HL Deb 29 June 1994 vol 556 cc851-3

7.27 p.m.

The Parliamentary Under-Secretary of State, Northern Ireland Office (Baroness Denton of Wakefield)rose to move, That the draft order laid before the House on 3rd May be approved.

The noble Baroness said: My Lords, I beg to move the Litter (Northern Ireland) Order 1994. This order would introduce provisions broadly in line with those already in force in Great Britain from the enactment of Part IV of the Environmental Protection Act 1990.

The main purpose of the order is to introduce legislative provisions which will effectively address the vexing problem of litter which adversely affects so many places in Northern Ireland, despite the substantial efforts made by district councils and voluntary groups such as Tidy Northern Ireland to minimise it. There is a need to establish standards of cleanliness for public areas and to improve their appearance. In addition, the demands of the community for tougher action against the litter problem and those who cause it should be satisfied.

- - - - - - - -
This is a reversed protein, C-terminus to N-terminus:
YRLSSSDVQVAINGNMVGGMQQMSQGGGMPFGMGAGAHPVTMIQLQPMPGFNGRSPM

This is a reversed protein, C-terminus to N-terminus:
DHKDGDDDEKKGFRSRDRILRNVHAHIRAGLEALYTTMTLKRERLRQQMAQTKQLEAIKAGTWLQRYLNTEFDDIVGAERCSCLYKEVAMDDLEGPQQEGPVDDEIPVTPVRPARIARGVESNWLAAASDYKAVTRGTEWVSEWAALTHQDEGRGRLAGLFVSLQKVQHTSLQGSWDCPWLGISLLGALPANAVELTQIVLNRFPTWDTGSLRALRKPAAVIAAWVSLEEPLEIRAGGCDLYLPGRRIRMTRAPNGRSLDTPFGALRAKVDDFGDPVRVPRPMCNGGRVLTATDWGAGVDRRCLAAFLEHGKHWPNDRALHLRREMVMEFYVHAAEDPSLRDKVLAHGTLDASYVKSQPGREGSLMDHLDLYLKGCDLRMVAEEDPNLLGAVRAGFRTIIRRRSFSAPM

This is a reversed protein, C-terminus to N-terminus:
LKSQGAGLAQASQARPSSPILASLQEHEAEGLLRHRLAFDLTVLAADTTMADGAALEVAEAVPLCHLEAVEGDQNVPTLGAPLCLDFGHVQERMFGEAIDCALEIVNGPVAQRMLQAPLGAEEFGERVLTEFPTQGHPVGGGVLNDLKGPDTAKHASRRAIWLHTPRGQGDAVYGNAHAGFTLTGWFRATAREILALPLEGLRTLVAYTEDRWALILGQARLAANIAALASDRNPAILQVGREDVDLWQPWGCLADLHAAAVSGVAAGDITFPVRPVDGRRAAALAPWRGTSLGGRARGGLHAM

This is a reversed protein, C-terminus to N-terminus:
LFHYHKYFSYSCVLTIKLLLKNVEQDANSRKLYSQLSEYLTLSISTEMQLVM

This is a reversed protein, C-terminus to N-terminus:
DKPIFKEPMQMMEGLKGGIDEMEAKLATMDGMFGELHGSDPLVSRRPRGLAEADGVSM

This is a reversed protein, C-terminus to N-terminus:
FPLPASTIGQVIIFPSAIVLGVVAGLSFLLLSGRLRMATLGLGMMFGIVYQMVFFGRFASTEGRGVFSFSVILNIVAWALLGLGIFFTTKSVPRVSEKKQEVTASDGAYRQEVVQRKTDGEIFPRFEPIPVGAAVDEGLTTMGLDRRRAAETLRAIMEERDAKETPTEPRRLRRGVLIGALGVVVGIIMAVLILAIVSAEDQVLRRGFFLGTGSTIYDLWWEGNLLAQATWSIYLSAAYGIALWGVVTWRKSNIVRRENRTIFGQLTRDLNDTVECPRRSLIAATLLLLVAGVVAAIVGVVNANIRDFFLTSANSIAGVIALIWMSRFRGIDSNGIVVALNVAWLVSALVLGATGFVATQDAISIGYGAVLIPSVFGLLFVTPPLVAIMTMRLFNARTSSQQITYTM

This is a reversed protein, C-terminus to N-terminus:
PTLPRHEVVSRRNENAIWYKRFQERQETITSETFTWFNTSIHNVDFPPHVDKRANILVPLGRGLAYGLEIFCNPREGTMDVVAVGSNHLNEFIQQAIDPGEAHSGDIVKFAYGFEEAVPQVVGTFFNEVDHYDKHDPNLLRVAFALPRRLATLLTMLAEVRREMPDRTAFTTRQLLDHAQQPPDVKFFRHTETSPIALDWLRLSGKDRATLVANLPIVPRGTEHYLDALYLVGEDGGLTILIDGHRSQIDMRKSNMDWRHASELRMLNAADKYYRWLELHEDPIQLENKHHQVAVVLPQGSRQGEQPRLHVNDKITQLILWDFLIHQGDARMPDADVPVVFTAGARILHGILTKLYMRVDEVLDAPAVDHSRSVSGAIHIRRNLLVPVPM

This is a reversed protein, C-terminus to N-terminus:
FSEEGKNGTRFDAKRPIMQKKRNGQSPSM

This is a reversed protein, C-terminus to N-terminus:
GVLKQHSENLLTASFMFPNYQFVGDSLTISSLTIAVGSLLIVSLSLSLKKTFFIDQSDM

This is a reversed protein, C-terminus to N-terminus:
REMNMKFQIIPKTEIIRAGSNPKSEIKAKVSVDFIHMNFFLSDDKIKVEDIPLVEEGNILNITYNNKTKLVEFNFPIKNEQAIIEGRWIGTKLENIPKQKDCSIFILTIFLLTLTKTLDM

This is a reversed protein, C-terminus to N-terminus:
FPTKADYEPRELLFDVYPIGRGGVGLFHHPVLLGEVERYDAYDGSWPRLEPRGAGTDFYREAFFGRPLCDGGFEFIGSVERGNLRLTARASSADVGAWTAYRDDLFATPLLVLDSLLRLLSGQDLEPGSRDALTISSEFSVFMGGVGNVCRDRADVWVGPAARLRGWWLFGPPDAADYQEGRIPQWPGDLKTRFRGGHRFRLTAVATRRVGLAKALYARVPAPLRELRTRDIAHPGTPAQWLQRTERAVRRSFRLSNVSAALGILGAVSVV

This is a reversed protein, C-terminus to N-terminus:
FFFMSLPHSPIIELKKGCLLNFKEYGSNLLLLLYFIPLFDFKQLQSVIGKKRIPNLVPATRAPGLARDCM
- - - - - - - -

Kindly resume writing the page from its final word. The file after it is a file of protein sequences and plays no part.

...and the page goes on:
The order introduces a new duty which will be imposed on government, district councils, educational institutions and the occupiers of certain lands to ensure that their lands are, so far as is practicable, kept clear of litter.

A code of practice will be introduced for the benefit and guidance of those made responsible. It will establish practical and achievable standards of cleanliness for a variety of circumstances and types of locations; and it will be concerned with how clean and tidy land is rather than how often it is swept. The code will be relevant in court proceedings.

Finally, the order creates a new offence of "permitting dogs to foul" which will attract a maximum fine of £500; increases the maximum fine for creating litter to £1,000; and introduces a £10 fixed penalty notice scheme for the offence of litter and dog fouling.

There were 61 responses to our consultation and the proposal was generally welcomed. A number of technical amendments were made to the proposal as a consequence of comments made by respondents, and the Government accepted the need to introduce a new offence of "permitting dogs to foul". In this area Northern Ireland leads the rest of the United Kingdom. I commend the order to the House.